Security in Washington-area transit and on the roadways is at a heightened level after the explosions in Boston.
WASHINGTON – Security for Washington-area transit, arenas and on the roadways is at a heightened level after the explosions in Boston.
D.C. Mayor Gray says there has been no threat reported in Washington.
“We don’t have any credible information of any targets here in D.C., but we are well-prepared to defend residents and visitors,” Gray said at a press conference Monday evening.
Despite heightened vigilance, city leaders say Tuesday’s Emancipation Day parade will go on as planned. The parade starts at 11 a.m. at Pennsylvania Avenue NW between 3rd Street and 13 1/2 Street.
As a precaution following the Boston Marathon bombings, security is being enhanced for events held at the District’s Verizon Center.
“The safety of our fans and guests always has been and will continue to be our top priority,” said Verizon Center officials and the Washington Capitals in a joint statement.
The bag searches and manual security wanding that Caps fans are already used to is continuing, and other added measures both visible and invisible are being added.
Fans got their first taste of the stepped up security measures during Tuesday’s Caps game against Toronto. And fans who spoke to WTOP say they were happy about the changes.
Before the game, D.C. police officers made themselves very visible on the sidewalks around Verizon Center, and were seen checking nearby trash cans.
Metro Transit Police day-side officers were being held on duty until further notice. And additional patrols were on duty through rush hour Monday for security reasons, according to Metro.
“Customers on Metro may notice additional police patrols, additional canine units and inspection points,” says spokesman Dan Stessel.
“That will likely continue as we learn more about what happened in Boston.”
There is “no credible threat” against the Metro system and Metro security officers did this out of an abundance of caution, according to Stessel.
Metro is asking anyone who sees anything suspicious to call 202-962-2121.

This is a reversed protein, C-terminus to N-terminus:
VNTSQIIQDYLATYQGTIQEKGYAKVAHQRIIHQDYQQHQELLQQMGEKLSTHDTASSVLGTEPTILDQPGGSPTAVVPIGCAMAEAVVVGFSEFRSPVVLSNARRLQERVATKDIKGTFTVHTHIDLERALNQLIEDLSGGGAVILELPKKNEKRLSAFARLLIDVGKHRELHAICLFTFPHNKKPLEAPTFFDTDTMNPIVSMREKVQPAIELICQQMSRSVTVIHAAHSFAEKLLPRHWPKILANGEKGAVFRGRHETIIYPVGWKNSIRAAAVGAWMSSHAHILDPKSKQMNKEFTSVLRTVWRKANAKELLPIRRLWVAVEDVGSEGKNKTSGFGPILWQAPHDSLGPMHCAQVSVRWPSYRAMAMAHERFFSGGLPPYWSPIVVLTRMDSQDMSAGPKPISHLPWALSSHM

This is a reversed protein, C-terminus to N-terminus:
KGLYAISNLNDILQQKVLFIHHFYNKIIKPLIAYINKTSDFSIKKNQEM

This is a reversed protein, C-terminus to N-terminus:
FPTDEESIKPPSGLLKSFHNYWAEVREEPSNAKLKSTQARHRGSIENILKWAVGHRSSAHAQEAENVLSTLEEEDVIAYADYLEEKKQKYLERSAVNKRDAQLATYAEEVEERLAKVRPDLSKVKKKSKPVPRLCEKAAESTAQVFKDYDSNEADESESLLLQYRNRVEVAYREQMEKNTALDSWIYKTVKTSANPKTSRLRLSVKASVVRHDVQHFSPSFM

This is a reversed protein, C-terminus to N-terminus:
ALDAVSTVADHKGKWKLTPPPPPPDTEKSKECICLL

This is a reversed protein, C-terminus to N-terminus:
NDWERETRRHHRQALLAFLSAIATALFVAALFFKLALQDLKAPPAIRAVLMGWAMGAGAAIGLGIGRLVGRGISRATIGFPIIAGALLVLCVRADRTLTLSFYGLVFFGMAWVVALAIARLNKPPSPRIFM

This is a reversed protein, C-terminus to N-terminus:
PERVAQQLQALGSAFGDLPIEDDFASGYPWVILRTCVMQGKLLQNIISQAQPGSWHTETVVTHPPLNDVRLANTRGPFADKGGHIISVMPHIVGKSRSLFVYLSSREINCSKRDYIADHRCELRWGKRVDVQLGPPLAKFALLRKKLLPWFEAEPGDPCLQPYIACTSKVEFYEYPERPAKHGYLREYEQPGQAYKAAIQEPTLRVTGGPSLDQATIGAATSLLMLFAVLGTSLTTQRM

That number also is listed on digital boards around the rail system.
VRE also stepped up its security on trains during the Monday afternoon rush hour, asking security personnel to ride the trains and report to stations along the line, including at Union Station, where VRE officials are coordinating with Amtrak police.
Maryland Transit Administration is asking its passengers to report any suspicious activity or unattended packages to 410-454-7721.
D.C. police say they will remain in a heightened level of security as an extra precaution because of the events in Boston.
At a Monday evening news conference, Chief Cathy Lanier assured visitors and residents that the capital city is safe.
“Come down and enjoy events [tomorrow.] We will have enhanced security — some visible, some not,” Lanier said.
The Prince George’s County Police Department increased patrols near all critical infrastructures in the county in response to the Boston Marathon explosions, according to spokesperson Julie Parker.
The Boston Marathon had more than 26,000 runners, and many of them are from D.C., Virginia and Maryland.
To find relatives in Boston, family members should use this number, provided by Massachusetts Emergency Management: 1-617-635-4500.
Google is helping family and friends of runners find their loved ones after the explosions near the finish line. A site called Google Person Finder allows users to enter the name of a person they’re looking for or enter information about someone who is there.
The “Cavalier Daily Sports” at the University of Virginia reports U. Va. Club XC members running in the Boston Marathon are safe after explosions went off at the finish line.
Many road running clubs in the region who had runners participating are trying to reach their members by phone. In many cases, they were unable to get through.
Some local websites are filled with messages from people checking in to say they are OK and asking about their fellow runners. ARLnow reports some area residents are using the Facebook pages of running stores like Potomac River Running to keep track of where loved ones at the marathon are.
The Naval Academy Marathon team and a number of other Midshipmen runners and staff members have all reported in.
“The Richmond Times Dispatch is reporting Virginia Supreme Court Justice Bill Mims, from Loudoun County, was among competitors in Boston. In text to staff, he says, “I’m OK.”
Campus ministries is holding a small prayer service for students or those nearby Georgetown’s campus at Dahlgren Hall Wednesday evening at 10 p.m.
Hank Silverberg and The Associated Press contributed to this story.
WTOP’s Michelle Basch contributed to this report. Follow @WTOP on Twitter.